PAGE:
Interventionist versus expectant care for severe pre-eclampsia before term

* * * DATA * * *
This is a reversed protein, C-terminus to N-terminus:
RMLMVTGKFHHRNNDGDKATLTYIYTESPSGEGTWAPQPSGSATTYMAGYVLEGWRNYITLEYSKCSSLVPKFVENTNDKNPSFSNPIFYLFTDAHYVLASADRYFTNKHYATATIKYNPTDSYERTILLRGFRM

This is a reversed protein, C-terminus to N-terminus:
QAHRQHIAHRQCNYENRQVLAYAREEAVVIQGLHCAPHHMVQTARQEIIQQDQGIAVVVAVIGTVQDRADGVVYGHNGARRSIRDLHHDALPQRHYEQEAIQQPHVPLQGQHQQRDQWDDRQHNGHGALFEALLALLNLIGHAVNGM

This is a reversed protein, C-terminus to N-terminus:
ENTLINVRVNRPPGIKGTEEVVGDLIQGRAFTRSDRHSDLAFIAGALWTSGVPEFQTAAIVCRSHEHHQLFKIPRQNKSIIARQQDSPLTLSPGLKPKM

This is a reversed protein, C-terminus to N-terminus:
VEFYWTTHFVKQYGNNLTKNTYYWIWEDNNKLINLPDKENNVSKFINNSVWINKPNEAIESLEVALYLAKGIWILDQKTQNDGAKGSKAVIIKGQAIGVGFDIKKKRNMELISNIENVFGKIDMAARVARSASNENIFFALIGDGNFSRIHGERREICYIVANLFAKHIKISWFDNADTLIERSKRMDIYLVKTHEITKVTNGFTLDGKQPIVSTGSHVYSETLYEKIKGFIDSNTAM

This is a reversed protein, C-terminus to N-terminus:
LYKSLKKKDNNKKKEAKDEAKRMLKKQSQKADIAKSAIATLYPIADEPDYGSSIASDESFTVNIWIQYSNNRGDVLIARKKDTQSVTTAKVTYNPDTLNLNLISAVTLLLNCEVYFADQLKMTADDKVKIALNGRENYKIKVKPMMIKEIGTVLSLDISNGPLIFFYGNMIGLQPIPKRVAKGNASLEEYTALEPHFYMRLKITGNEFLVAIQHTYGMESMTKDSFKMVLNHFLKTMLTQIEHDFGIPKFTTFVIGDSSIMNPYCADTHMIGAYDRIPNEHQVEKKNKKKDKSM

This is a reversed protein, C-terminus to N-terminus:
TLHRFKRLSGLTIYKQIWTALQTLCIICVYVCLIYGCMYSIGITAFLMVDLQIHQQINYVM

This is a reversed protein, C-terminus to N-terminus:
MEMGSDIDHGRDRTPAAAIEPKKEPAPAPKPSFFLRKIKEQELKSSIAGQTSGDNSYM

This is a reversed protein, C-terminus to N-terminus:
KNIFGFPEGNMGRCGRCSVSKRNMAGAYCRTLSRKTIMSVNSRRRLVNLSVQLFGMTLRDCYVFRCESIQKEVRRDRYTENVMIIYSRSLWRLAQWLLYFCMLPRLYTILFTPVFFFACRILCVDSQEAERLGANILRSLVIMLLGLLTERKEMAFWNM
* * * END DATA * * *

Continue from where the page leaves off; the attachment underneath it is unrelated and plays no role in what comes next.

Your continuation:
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BACKGROUND: Severe pre-eclampsia can cause significant mortality and morbidity for both mother and child, particularly when it occurs well before term. The only known cure for this disease is delivery. Some obstetricians advocate early delivery to prevent the development of serious maternal complications, such as eclampsia (fits) and kidney failure. Others prefer a more expectant approach in an attempt to delay delivery and, hopefully, reduce the mortality and morbidity for the child associated with being born too early. OBJECTIVES: The objective of the review was to compare the effects of a policy of interventionist care and early delivery with a policy of expectant care and delayed delivery for women with early onset severe pre-eclampsia. SEARCH STRATEGY: We search the register of trials maintained by the Cochrane Pregnancy and Childbirth Group (April 2002) and the Cochrane Controlled Trials Register (The Cochrane Library, Issue 2, 2002). SELECTION CRITERIA: Randomised trials comparing the two intervention strategies for women with early onset severe pre-eclampsia. DATA COLLECTION AND ANALYSIS: Trial quality was assessed using the criteria set out in the Cochrane Reviewers' Handbook. Data were extracted and checked independently by both reviewers. MAIN RESULTS: Two trials (133 women) are included in this review. There are insufficient data for reliable conclusions about the comparative effects on outcome for the mother. For the baby, there is insufficient evidence for reliable conclusions about the effects on stillbirth or death after delivery (relative risk (RR) 1.50, 95% confidence interval (CI) 0.42 to 5.41). Babies whose mothers had been allocated to the interventionist group had more hyaline membrane disease (RR 2.3, 95% CI 1.39 to 3.81), more necrotising enterocolitis (RR 5.5, 95% CI 1.04 to 29.56) and were more likely to need admission to neonatal intensive care (RR 1.32, 95% CI 1.13 to 1.55) than those allocated an expectant policy. Nevertheless, babies allocated to the interventionist policy were less likely to be small for gestational age (RR 0.36, 95% CI 0.14 to 0.90). There were no statistically significant differences between the two strategies for any other outcomes. REVIEWER'S CONCLUSIONS: There are insufficient data for any reliable recommendation about which policy of care should be used for women with severe early onset pre-eclampsia. Further large trials are needed.
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